In the recently updated BT text, page 42, a pair containing (3,3) is included in discordant. But in GARP's text, it is included in neither category. Which is true? I searched by myself an example of calculation on the web, but I found none. Thanks.
GARP's text (which is, of course, Meissner's book) is incorrect. Please see my note from last year @ https://www.bionicturtle.com/forum/...lls-tau-and-concordant-discordant-pairs.8209/
I wrote to Meissner and he confirmed the typos. The example has 2 concordant pairs and 8 discordant pairs (and there are actually zero "neither"s in Meissner's example), for a Kendall's tau of -0.60 (i.e., -0.20 is incorrect)
David, I understood that the direction of a compared pair of x and y must be same or different for discordance and non-discordance. Then what is neither category? Could you give me a concrete example in the form of (x1, y1) and (x2, y2)?
Hi @Kenji@NNath is correct, and you can see (at my link above) that even the author (Gunter Meissner) himself said the text should be revised to read: But it should be: neither concordant nor discordant if x(t) = x(t)* or if y(t) = y(t)*
I gave you two examples above: {(1,4), (1,3)} or {(1,4), (2,4)}
Take the case of {(1,4), (2,4)}
what is the relationship between x(t) and x(t)*? It is x(t) < x(t)* as 1 < 2 .
In order for the pair to be concordant, also we should see y(t) < y(t)*; i.e., the second y is greater than the first y, just as the second x is greater than the first x
In order for the pair to be discordant, instead we should see y(t) > y(t)*; ie, although the second x is greater than the first x, the second y is less than the first y
But here y(t) = y(t)* as 4 = 4, so neither applies. I hope that helps!
David, thank you very much. Now I understood better.
...I think even if I understand and remember this, since the text itself is incorrect, it will not be picked up in the exam or even if it appears in the exam and others choose incorrect one, it will not be graded since the text itself is wrong..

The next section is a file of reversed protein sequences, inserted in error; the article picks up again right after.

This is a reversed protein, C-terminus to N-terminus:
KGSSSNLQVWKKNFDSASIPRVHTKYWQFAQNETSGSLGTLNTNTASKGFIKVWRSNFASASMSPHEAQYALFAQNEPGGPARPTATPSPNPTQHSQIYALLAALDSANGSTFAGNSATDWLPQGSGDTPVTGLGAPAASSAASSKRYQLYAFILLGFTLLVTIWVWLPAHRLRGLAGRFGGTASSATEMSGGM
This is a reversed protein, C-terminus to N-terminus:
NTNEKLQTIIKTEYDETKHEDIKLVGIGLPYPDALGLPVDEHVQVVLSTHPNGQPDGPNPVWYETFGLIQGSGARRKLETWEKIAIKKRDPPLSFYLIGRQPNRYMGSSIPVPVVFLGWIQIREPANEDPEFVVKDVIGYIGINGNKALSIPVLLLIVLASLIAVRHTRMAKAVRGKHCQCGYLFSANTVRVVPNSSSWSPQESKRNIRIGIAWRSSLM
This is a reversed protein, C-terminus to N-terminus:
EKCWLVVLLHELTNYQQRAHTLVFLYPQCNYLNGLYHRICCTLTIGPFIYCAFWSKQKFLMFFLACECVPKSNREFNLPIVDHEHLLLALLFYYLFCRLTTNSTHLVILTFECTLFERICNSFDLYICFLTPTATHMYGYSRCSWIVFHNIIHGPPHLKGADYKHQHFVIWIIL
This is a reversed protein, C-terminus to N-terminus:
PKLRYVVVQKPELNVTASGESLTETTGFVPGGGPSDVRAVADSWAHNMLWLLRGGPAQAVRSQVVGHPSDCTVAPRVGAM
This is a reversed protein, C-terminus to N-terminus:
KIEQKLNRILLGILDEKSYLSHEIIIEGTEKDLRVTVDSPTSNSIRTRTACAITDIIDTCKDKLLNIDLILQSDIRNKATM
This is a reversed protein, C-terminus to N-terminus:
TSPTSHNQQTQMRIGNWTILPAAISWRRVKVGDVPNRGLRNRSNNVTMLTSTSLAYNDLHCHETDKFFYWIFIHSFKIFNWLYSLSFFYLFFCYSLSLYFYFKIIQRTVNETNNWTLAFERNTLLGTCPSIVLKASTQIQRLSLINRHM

Correct me if wrong, but this seems like an easy way to calculate Kendall T is:
Maybe it is actually the same method, but it looks easier because one only counts the the numbers higher or lower than then the number of reference.
C(i) is the number of numbers below Y(i) in the list that are higher than Y(i).
D(i) is the number of numbers below Y(i) in the list that are lower than Y(i).
Eg.
Y(1) = 4
In the list below Y(1), {5} is the only number that is higher than 4, so C(1) = 1
In the list below Y(1), {3,1,2} are lower than 4, so D(1) = 3
Y(2) = 5
In the list below Y(2), no number is higher than 5, so C(2) = 0
In the list below Y(2), {3,1,2} are lower than 5 , so D(2) = 3
Y(3) = 3
In the list below Y(3), no number is higher than 3, so C(3) = 0
In the list below Y(3), {1,2} are lower than 3, so D(3) = 2
Y(4) = 1
In the list below Y(4), {2} is higher than 1, so C(3) = 1
In the list below Y(4), no number is lower than 1, so D(4) = 0
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